Teenage sensation Minjee Lee said she is in no rush to follow New Zealand`s Lydia Ko by turning professional as she plots a path to the 2016 Olympics in Rio de Janeiro.
The 17-year-old Australian has assumed Ko`s former crown by becoming the world`s top-ranked amateur and making waves with her performances at professional events.
Last month, Lee won the Victorian Open by six strokes and was runner-up to Tiger Woods`s niece Cheyenne at the Australian Ladies Masters.
She tied for fourth in a star-studded field at last week`s World Ladies Championship in China -- and was then invited to her first major, next month`s Kraft Nabisco Championship in California.
It`s a run which, together with warm praise from the likes of world number one Park In-Bee, could tempt Lee to leap into the professional ranks at the first opportunity.
But the level-headed Lee, who comes from Perth, said she is not about to abandon her plan to turn professional late this year and build towards the next Olympics.
"There`s no rush," she said at Mission Hills Haikou, during the World Ladies Championship.
"I am happy with my game but I still feel I have a lot to learn. The aim is to get my card at the end of the year and turn pro then."
Ko has started her first professional season in solid if unspectacular fashion as she makes the big adjustment to life on tour and a new coaching and management set-up.
And Lee said this year, she plans to restrict herself to a handful of professional events and the top amateur tournaments before taking the plunge into full-time golf.
She said the ultimate goal is Rio 2016, where golf will return to the Olympic programme for the first time in more than 100 years.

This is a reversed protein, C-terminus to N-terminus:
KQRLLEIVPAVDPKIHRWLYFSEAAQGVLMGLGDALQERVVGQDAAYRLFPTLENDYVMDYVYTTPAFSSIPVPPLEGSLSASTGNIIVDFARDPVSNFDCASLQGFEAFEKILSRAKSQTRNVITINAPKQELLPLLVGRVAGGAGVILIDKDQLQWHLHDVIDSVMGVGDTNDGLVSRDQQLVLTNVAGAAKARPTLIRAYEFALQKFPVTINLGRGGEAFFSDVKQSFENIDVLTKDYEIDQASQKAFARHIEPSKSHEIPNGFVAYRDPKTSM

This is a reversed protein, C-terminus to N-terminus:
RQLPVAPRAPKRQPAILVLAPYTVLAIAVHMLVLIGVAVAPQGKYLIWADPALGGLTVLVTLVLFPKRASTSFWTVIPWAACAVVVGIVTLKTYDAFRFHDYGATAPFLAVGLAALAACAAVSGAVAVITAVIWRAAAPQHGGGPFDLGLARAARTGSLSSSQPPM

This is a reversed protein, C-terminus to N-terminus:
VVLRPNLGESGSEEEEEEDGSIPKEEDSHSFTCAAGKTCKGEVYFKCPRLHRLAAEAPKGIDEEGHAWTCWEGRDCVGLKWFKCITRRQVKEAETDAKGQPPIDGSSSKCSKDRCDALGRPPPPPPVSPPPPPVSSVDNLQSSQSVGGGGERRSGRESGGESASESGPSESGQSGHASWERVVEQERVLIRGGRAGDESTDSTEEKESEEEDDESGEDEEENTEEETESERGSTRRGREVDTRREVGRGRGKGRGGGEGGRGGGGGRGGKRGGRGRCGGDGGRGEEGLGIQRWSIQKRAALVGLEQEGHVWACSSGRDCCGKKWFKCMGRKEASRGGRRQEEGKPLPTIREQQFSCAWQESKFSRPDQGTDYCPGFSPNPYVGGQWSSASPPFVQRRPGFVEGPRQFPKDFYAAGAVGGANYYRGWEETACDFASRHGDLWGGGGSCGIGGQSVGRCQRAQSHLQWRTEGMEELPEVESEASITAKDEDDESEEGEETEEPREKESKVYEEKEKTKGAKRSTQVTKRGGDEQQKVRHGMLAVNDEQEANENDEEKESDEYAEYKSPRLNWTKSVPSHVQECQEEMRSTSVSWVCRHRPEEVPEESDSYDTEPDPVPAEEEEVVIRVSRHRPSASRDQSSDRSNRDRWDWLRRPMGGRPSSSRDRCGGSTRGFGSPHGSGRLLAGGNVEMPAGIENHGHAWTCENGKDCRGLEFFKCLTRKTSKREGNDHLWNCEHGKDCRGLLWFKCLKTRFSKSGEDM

"Well, you`d be representing your country and what else could you hope for as an athlete?" said Lee.
"Going to the Olympics, playing for your country and playing the sport that you love -- it doesn`t get better than that."
At the $600,000 World Ladies Championship, Lee was only out-scored by three women, all top 10 players and major-winners: Park, Suzann Pettersen and Ryu So-Yeon.
Paired with Park over the first two days on Mission Hills`s Blackstone course, she was a study in concentration, following the world number one`s every move.
"(This event) definitely gives me confidence that I can mix it with the pros and compete with them," said Lee, who learned the game at the Royal Fremantle Golf Club.
"I feel like I have got a chance in any tournament I play now."
She added: "I want to keep learning and gaining experience and tournament such as this are giving me the opportunity to do that. I am learning every round I play.
"I think I can keep up with my long game, it`s just my short game that needs to keep improving."
Lee`s talent and composure wasn`t missed by eventual winner Park, who predicted great things ahead for the teenager.
"She has the game, there`s no doubt about that," said the 25-year-old South Korean. "And the way she handles herself shows she is doing all the right things.
"She has a big future in the game for sure."
I`ve always said the person who wins the world championship this year is the person who does the best job on the circuit, but that does not seem the way it is at the moment.